In 2016 a man called Lance Hart shot his wife Claire and daughter Charlotte outside a swimming pool in Lincolnshire, England, before turning his shotgun on himself. Some of the media coverage of the murder was sympathetic towards Hart, reporting neighbours’ descriptions of him as a “very, very nice guy” who had been “upset following the breakdown of his marriage”. However, Hart’s surviving sons Luke and Ryan had a very different story to tell. Lance Hart had been a controlling and bullying man, terrorising his family for decades. His sons had managed to move their mother and their sister out of the family home just a few days before Hart found and killed them. For years, Lance Hart’s family had been subjected to an often hidden type of domestic abuse, known as coercive control.
What is coercive control?
While there is no universally agreed definition, coercive control is understood as a behaviour or a pattern of behaviours aimed at restricting an individual’s liberty through intimidation, humiliation, or threats. Examples of coercive control include limiting the victim’s access to money, or isolating them from family and friends. This type of abuse may not be easily visible from the outside.
Coercive control is described as a non-physical form of abuse, but it can be a predictor of serious violence: in a review of 358 homicides in the UK, it was found that controlling or obsessive behaviours were present in 92% to 94% of cases. In Northern Ireland, about one in 10 people report having experienced coercive or controlling behaviours from a partner since the age of 16. Recent changes in legislation in the UK and the Republic of Ireland mean that Northern Ireland is currently the only jurisdiction on these islands where coercive control is not a criminal offence.
What does the law say?
The Council of Europe Convention on preventing and combating violence against women and domestic violence (also known as the Istanbul Convention) is an international treaty aiming to eradicate gender violence. Article 33 of the Convention specifically calls for the criminalisation of psychological abuse.
Article 33 of the Istanbul Convention: ‘Parties shall take the necessary legislative or other measures to ensure that the intentional conduct of seriously impairing a person’s psychological integrity through coercion or threats is criminalised’.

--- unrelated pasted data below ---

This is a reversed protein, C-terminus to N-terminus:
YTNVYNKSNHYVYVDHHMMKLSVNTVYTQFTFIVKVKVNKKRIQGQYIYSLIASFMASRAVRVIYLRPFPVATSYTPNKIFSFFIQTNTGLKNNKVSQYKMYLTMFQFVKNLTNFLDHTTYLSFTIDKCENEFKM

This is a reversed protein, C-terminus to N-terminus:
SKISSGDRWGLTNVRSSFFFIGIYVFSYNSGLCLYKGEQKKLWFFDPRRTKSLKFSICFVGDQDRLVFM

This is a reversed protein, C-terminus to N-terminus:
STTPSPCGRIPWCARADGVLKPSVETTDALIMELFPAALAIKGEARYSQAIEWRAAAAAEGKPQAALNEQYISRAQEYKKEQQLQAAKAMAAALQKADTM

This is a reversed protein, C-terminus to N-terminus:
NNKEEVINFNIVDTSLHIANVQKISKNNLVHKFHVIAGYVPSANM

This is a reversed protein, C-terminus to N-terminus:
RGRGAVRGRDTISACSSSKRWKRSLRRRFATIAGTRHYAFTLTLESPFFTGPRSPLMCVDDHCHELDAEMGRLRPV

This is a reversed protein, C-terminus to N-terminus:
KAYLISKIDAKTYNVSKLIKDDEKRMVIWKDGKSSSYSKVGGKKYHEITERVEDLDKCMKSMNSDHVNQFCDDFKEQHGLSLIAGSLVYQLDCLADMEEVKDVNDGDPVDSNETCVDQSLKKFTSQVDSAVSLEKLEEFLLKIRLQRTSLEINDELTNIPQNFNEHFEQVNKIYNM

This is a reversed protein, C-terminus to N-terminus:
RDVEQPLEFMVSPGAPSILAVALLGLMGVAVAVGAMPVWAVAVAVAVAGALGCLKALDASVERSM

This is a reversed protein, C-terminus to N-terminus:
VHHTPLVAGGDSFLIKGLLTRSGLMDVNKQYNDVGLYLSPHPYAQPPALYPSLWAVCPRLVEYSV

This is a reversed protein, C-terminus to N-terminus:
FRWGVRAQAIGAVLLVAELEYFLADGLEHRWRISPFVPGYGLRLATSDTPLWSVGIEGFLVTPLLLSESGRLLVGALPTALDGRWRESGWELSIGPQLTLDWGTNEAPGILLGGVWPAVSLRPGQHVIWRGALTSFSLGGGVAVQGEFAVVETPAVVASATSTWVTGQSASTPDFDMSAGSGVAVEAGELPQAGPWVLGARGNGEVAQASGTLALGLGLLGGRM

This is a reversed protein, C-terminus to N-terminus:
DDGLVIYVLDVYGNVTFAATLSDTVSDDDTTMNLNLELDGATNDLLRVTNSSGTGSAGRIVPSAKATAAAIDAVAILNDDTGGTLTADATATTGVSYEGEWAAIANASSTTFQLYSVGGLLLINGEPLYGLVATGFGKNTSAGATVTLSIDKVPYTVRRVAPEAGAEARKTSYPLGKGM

In England and Wales, the offence of ‘coercive or controlling behaviours’ was first introduced in section 76 of the Serious Crime Act 2015. The Act criminalises coercive control between partners, ex-partners, or family members, as long as the victim and perpetrator are living together at the time of the offence. However, the Act does not include children under 16 and their parents or guardians. Abuse between former partners not living together is also excluded, as it may fall under the remit of stalking or harassment legislation.
In the Republic of Ireland, a similar offence was introduced in section 39 of the Domestic Violence Act 2018. The offence only applies to current or former partners rather than other family members, but is otherwise similar to the equivalent offence in England and Wales. Indeed, Irish legislators viewed the encouraging prosecution rates for coercive control in England and Wales as evidence of the effectiveness of the new offence.
In Scotland, on the other hand, a different approach has been taken. The introduction of the Domestic Abuse (Scotland) Act 2018 has updated the definition of domestic violence to include both physical and non-physical abuse. The Act’s definition of psychological abuse is largely consistent with the offence of coercive or controlling behaviour in England and Wales. However, the Act does not apply to family members, but only to partners or ex-partners. Unlike the Act in England and Wales, there is no requirement for victim and perpetrator to be living together. The Scottish law allows for multiple patterns of abuse to be considered together, and some have argued that this makes it more robust than its equivalent in England and Wales.
What about Northern Ireland?
In 2016 the Department of Justice started a consultation on the possibility of introducing a new offence of coercive control in Northern Ireland. Responses were overwhelmingly positive, and the then Minister of Justice announced her intention to publish a draft bill by the beginning of 2017. However, the breakdown of power sharing has since left Northern Ireland without a functioning legislative assembly, and the law has been delayed indefinitely.
Meanwhile, a draft Domestic Abuse Bill is currently being considered in Westminster. The Bill would introduce a statutory definition of domestic abuse that includes coercive and controlling behaviours. The Bill only applies to England and Wales, but some MPs have argued that it should extend also to Northern Ireland, so that individuals throughout the UK can enjoy similar protections. The UK Government has argued against the change, as this would impinge on Northern Ireland’s devolved powers. However, on 14th June the Joint Committee on the Draft Domestic Abuse Bill published a report arguing that the Bill should be extended to Northern Ireland, but only until Northern Ireland enacts its own legislation. The UK Government may now need to weigh the right of Northern Ireland’s residents to determine their own laws with its commitment to ensure that all UK jurisdictions comply with the Istanbul Convention.